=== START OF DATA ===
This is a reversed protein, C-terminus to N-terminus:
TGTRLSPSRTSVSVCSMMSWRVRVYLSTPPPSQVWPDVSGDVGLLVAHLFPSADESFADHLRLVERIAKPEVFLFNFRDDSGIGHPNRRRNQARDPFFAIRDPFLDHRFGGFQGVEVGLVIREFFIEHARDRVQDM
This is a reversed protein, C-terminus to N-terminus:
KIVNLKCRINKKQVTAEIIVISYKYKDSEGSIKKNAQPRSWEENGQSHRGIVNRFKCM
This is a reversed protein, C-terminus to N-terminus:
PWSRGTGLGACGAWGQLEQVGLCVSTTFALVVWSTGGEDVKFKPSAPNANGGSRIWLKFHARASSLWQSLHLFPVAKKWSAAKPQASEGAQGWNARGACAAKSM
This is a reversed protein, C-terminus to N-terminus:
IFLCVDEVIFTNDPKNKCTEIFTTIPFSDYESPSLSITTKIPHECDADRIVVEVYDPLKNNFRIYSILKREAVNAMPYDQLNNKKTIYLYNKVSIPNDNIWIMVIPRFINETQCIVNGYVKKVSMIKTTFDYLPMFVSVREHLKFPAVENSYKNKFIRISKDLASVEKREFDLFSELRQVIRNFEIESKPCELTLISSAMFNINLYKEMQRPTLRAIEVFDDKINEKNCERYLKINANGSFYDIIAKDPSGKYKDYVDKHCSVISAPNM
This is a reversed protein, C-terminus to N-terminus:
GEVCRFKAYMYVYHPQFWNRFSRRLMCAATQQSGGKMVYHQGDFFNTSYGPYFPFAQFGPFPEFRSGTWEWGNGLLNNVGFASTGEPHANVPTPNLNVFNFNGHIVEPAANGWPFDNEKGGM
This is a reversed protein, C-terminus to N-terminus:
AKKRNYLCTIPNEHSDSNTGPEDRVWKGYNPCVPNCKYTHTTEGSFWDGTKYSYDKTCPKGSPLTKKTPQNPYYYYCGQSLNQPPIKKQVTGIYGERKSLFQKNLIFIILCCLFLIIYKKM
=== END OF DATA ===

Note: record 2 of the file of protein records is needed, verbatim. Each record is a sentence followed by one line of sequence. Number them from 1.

This is a reversed protein, C-terminus to N-terminus:
KIVNLKCRINKKQVTAEIIVISYKYKDSEGSIKKNAQPRSWEENGQSHRGIVNRFKCM